California’s Board of State and Community Corrections on Thursday unanimously approved awarding grants to several cities and counties in the state, including more than $4 million for Palm Springs.
In total, nearly $270 million was approved to combat organized retail theft. The funds will support a range of initiatives, including data sharing, surveillance, and license plate trackers, to prevent and address organized retail crime.
Palm Springs was approved for roughly $4.6 million which the department plans to use in its “comprehensive crime prevention model” that targets retail and vehicle theft, including the theft of catalytic converters.
“Our model incorporates a range of activities, services, and interventions aimed at reducing crime and enhancing community safety while not focusing solely on the criminal justice system,” the Palm Springs Police Department wrote in their proposal,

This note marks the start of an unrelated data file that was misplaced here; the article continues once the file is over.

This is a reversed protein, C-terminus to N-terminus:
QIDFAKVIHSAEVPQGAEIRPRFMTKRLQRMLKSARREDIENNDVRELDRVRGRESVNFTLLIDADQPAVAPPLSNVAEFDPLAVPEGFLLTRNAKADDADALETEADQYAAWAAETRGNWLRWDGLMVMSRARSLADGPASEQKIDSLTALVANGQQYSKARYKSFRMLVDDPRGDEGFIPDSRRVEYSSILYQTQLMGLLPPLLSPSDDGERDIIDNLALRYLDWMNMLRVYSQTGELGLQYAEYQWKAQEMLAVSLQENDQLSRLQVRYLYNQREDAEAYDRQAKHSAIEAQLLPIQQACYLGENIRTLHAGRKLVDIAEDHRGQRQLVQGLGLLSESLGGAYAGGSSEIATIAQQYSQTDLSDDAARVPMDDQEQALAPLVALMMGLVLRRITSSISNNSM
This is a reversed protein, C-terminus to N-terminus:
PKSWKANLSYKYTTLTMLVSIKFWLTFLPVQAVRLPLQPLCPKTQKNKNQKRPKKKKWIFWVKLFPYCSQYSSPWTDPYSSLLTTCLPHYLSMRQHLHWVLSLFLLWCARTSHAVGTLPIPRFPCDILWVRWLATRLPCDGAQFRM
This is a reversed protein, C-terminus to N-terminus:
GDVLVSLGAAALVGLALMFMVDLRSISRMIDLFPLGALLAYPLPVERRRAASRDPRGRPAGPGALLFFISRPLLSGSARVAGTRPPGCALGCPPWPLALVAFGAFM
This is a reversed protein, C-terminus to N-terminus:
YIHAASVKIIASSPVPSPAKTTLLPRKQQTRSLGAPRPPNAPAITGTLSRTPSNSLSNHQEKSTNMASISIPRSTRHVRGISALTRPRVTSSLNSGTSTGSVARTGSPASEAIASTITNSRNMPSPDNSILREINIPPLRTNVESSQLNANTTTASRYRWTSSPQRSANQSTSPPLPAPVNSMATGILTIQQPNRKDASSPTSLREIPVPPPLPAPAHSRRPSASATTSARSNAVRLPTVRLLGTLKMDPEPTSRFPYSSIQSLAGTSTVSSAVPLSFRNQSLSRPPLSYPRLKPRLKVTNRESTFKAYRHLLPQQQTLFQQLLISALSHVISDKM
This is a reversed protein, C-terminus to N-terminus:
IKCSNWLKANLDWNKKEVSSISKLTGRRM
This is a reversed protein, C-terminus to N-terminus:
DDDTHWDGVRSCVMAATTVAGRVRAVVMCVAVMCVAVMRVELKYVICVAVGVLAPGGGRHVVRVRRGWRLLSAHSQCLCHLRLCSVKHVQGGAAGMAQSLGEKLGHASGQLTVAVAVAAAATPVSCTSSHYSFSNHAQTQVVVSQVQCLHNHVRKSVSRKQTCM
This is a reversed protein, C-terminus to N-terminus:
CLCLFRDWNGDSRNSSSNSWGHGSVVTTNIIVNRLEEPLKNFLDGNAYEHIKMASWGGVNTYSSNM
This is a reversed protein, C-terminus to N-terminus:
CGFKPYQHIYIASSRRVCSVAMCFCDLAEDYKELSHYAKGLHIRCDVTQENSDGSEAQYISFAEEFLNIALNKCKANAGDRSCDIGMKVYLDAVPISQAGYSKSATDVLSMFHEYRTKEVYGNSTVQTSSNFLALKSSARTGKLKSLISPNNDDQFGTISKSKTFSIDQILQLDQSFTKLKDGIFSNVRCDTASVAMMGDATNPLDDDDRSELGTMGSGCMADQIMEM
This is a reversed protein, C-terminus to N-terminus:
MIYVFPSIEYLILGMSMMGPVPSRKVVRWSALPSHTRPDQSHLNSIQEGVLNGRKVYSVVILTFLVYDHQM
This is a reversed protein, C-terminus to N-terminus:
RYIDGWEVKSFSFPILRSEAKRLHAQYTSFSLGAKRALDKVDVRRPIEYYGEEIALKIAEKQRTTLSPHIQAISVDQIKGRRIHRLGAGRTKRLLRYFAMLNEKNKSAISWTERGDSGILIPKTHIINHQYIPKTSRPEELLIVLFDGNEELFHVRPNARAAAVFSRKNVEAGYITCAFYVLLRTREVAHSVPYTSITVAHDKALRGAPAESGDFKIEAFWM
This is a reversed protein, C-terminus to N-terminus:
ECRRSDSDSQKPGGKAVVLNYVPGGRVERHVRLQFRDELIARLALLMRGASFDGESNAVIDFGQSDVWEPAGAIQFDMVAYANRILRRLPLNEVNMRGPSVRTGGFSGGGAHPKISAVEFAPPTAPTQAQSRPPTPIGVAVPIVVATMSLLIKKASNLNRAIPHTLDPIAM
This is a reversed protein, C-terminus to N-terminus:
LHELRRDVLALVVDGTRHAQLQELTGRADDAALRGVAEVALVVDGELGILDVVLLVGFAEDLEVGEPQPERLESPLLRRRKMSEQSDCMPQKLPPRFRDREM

PSPD said the apprehension is just a short-term strategy, and they will tackle crime in the long-term, “through problem-solving and situational crime prevention.”
The majority of the $270 million will fund theft prevention through different programs including data sharing, surveillance, and license plate trackers. Nearly $25 million will establish vertical prosecution teams.
Distribution of the grant money will be carried out over the next three years, beginning on Oct. 1. The program aims to enhance cooperation among law enforcement agencies, retailers, and community organizations to combat organized retail theft.